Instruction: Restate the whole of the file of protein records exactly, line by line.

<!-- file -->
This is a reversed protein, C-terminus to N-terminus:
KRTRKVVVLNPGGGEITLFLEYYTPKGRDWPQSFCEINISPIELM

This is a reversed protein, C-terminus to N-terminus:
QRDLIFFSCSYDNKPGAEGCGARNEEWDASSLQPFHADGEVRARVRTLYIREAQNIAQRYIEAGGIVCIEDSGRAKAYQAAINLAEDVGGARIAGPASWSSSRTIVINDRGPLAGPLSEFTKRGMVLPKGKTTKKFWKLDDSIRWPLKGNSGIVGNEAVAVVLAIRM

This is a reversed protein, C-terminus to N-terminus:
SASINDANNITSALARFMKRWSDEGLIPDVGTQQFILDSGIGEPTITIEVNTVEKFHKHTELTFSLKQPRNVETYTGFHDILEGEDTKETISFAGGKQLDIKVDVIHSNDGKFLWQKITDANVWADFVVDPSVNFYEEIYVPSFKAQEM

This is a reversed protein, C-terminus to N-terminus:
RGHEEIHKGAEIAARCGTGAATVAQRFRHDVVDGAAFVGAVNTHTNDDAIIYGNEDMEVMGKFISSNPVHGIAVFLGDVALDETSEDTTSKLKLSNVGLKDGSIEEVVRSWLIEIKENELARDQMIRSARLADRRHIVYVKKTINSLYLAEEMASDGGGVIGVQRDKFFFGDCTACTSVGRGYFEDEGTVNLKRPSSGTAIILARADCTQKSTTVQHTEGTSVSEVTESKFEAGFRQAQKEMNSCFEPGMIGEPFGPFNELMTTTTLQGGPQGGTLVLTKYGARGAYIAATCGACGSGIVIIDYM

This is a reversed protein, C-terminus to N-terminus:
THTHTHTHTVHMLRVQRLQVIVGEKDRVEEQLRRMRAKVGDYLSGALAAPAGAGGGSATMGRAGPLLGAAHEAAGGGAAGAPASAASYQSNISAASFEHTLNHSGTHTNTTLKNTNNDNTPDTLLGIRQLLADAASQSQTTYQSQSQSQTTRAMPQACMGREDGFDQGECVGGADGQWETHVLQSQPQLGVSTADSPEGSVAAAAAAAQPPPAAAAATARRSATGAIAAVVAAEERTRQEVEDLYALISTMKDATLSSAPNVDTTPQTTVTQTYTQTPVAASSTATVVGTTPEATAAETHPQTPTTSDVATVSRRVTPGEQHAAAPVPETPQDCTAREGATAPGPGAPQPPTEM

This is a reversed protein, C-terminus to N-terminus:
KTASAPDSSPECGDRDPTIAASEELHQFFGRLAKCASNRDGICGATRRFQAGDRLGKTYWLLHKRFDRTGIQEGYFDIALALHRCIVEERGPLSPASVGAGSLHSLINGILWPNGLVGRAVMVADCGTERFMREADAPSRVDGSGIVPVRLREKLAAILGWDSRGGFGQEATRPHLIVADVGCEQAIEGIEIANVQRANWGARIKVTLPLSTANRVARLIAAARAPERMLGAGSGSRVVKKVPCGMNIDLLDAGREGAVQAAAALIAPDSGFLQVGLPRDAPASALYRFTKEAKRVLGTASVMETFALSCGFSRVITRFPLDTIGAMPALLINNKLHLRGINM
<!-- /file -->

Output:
This is a reversed protein, C-terminus to N-terminus:
KRTRKVVVLNPGGGEITLFLEYYTPKGRDWPQSFCEINISPIELM

This is a reversed protein, C-terminus to N-terminus:
QRDLIFFSCSYDNKPGAEGCGARNEEWDASSLQPFHADGEVRARVRTLYIREAQNIAQRYIEAGGIVCIEDSGRAKAYQAAINLAEDVGGARIAGPASWSSSRTIVINDRGPLAGPLSEFTKRGMVLPKGKTTKKFWKLDDSIRWPLKGNSGIVGNEAVAVVLAIRM

This is a reversed protein, C-terminus to N-terminus:
SASINDANNITSALARFMKRWSDEGLIPDVGTQQFILDSGIGEPTITIEVNTVEKFHKHTELTFSLKQPRNVETYTGFHDILEGEDTKETISFAGGKQLDIKVDVIHSNDGKFLWQKITDANVWADFVVDPSVNFYEEIYVPSFKAQEM

This is a reversed protein, C-terminus to N-terminus:
RGHEEIHKGAEIAARCGTGAATVAQRFRHDVVDGAAFVGAVNTHTNDDAIIYGNEDMEVMGKFISSNPVHGIAVFLGDVALDETSEDTTSKLKLSNVGLKDGSIEEVVRSWLIEIKENELARDQMIRSARLADRRHIVYVKKTINSLYLAEEMASDGGGVIGVQRDKFFFGDCTACTSVGRGYFEDEGTVNLKRPSSGTAIILARADCTQKSTTVQHTEGTSVSEVTESKFEAGFRQAQKEMNSCFEPGMIGEPFGPFNELMTTTTLQGGPQGGTLVLTKYGARGAYIAATCGACGSGIVIIDYM

This is a reversed protein, C-terminus to N-terminus:
THTHTHTHTVHMLRVQRLQVIVGEKDRVEEQLRRMRAKVGDYLSGALAAPAGAGGGSATMGRAGPLLGAAHEAAGGGAAGAPASAASYQSNISAASFEHTLNHSGTHTNTTLKNTNNDNTPDTLLGIRQLLADAASQSQTTYQSQSQSQTTRAMPQACMGREDGFDQGECVGGADGQWETHVLQSQPQLGVSTADSPEGSVAAAAAAAQPPPAAAAATARRSATGAIAAVVAAEERTRQEVEDLYALISTMKDATLSSAPNVDTTPQTTVTQTYTQTPVAASSTATVVGTTPEATAAETHPQTPTTSDVATVSRRVTPGEQHAAAPVPETPQDCTAREGATAPGPGAPQPPTEM

This is a reversed protein, C-terminus to N-terminus:
KTASAPDSSPECGDRDPTIAASEELHQFFGRLAKCASNRDGICGATRRFQAGDRLGKTYWLLHKRFDRTGIQEGYFDIALALHRCIVEERGPLSPASVGAGSLHSLINGILWPNGLVGRAVMVADCGTERFMREADAPSRVDGSGIVPVRLREKLAAILGWDSRGGFGQEATRPHLIVADVGCEQAIEGIEIANVQRANWGARIKVTLPLSTANRVARLIAAARAPERMLGAGSGSRVVKKVPCGMNIDLLDAGREGAVQAAAALIAPDSGFLQVGLPRDAPASALYRFTKEAKRVLGTASVMETFALSCGFSRVITRFPLDTIGAMPALLINNKLHLRGINM